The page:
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A journal of discovery and innovation from the University of Ottawa

Risk

Summer 2010

Research from the edge


Risk: Research from the edge Life is risky business. Whether we carry an umbrella for protection from the rain or submit to a full body scan to reduce the threat of terrorism, dealing with risk is an inseparable part of our daily experience, and indeed what we call life. Since 9/11 however, the ante has been upped and our vulnerability to hazards has entered mainstream consciousness. From farmers to heads of state, the call for research on how to reduce the threats from an increasingly complex ‘global’ village is becoming more urgent. What standards should we adopt to protect the environment? How safe is the food we eat? What will we do if the world financial markets collapse? How much freedom are we willing to sacrifice for security? In order to meet the challenges of tomorrow, we need to understand the seeds we are sowing today. Risk is one of the most interdisciplinary forms of study you can imagine. This issue of Research Perspectives demonstrates that every field of study at the University of Ottawa has something to contribute to our understanding of risk, from the basic sciences to the applied sciences to the social sciences.

Have a pleasant read. Mona1 Nemer 09-11-16 8:19 AM Vice-President, Research

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In this issue: 4

On shaky ground

We can’t stop earthquakes from happening, but good engineering can help mitigate the risk they pose to billions of lives every day. By Sean Rushton

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Protecting our grey matter

Most sports helmets reduce the risk of catastrophic head injuries but don’t protect enough against less serious injuries like concussions. By Celeste MacKenzie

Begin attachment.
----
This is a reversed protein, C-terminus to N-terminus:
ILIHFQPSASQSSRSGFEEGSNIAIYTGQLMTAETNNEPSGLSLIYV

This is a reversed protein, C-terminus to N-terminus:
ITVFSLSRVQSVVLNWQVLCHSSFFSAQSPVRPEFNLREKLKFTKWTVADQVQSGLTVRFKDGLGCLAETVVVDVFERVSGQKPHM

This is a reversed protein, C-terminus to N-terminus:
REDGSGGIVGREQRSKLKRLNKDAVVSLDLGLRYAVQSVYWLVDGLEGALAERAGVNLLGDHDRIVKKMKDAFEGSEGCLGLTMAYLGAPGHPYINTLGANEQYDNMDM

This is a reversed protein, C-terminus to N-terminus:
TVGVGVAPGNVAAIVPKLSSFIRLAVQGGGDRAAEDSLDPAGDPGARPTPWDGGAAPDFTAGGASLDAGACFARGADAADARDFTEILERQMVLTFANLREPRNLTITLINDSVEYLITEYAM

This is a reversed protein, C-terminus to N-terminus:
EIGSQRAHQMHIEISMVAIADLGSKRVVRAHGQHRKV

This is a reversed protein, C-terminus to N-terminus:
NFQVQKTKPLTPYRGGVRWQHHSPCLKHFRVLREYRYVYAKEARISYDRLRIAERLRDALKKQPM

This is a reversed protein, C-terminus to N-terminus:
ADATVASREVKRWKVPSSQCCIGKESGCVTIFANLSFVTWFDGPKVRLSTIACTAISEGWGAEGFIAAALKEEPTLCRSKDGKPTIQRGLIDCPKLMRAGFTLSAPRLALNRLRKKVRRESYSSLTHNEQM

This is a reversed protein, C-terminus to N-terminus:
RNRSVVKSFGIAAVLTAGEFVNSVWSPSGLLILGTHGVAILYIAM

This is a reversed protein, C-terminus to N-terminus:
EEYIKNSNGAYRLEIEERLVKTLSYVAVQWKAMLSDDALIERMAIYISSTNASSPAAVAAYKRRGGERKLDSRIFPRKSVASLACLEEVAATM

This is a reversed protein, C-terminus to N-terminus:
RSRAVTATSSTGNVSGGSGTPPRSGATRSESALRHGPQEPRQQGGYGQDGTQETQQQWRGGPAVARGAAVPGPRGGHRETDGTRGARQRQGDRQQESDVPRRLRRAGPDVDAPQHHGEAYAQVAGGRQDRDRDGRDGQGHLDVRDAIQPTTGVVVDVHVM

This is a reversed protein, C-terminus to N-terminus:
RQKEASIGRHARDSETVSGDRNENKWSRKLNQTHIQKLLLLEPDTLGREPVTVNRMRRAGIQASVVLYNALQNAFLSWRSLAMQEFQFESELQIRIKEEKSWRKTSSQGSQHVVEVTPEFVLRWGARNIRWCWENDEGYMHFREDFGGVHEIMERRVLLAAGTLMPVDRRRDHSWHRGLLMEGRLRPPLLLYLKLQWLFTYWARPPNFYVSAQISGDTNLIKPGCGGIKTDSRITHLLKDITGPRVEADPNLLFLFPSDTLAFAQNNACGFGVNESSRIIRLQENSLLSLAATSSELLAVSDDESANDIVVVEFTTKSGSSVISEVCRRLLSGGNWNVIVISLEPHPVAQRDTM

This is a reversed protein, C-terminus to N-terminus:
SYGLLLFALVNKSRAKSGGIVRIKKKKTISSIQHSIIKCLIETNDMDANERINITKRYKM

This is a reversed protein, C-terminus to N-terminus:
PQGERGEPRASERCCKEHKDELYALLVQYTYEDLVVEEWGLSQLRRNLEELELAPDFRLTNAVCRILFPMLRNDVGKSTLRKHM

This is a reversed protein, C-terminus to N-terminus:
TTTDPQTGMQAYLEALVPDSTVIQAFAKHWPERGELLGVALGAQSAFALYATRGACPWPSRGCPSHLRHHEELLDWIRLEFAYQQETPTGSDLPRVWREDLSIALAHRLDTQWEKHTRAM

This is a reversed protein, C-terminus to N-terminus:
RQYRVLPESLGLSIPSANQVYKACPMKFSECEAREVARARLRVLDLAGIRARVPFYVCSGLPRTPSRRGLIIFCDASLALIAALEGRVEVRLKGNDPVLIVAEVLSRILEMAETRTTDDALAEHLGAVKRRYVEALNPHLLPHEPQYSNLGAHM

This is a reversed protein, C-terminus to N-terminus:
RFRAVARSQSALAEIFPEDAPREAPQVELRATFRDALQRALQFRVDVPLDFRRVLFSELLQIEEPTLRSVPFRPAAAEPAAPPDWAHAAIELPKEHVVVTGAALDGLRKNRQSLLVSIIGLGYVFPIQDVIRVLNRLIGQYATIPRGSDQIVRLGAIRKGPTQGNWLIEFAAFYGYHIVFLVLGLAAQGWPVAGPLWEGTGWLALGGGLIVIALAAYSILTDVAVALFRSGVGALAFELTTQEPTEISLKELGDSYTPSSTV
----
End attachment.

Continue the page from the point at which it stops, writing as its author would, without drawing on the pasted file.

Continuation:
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Pursuing prions: A threat past, present and future

Most Canadians no longer pay much attention to the implications of mad cow disease for human health, but Daniel Krewski is watching even more closely than ever. By Tim Lougheed

16 Plan for the human element: Assessing and managing risk

Louise Lemyre and Tracey O’Sullivan assess risks and help governments, organizations and individuals pinpoint gaps in emergency planning.   By Laura Eggertson

18 Troubleshooting with artificial intelligence

Stan Matwin is using artificial intelligence tools to detect the risk of cascading breakdowns across multiple technologies vital to everyday life. By Tony Martins

20 The enemy within In the face of international terrorism, the West fights for ideals, not geopolitical borders. By Sylvianne Duval

10 Putting a halt to crime

22 Microbes to the rescue in the Far North

The City of Edmonton is taking a fresh approach to preventing crime, thanks in large part to the work of criminologist Irvin Waller. By Tim Lougheed

12 Measuring behaviour behind closed doors

Finance expert Kaouthar Lajili weighs in on the link between corporate governance mechanisms and risk disclosure behaviour. By Susan Hickman

14 Avoiding the black hole: Risk management and the global financial crisis

Microbes, with their ability to alter the fate of contaminants, can help clean up the Arctic. By Isabelle Marquis

24 The University of Ottawa recognizes two young researchers

Milena Parent and Jeremy Kerr receive Young Researcher of the Year awards for their exceptional contributions to research and training students. By Martine Batanian

William Leiss says poor risk management almost caused the collapse of the world financial system. It could happen again. By Andrew Clark

Summer 2010, Volume 12, Number 1 Research Perspectives is published three times a year by the University of Ottawa’s Office of the Vice-President, Research. Material may be reprinted with written permission. Publisher Mona Nemer, Vice-President, Research

Editor-in-Chief Nathalie Vanasse Director, Research Communications Editing and translation University of Ottawa Language Services Design and layout Mantle & Overall Communications www.research.uOttawa.ca/perspectives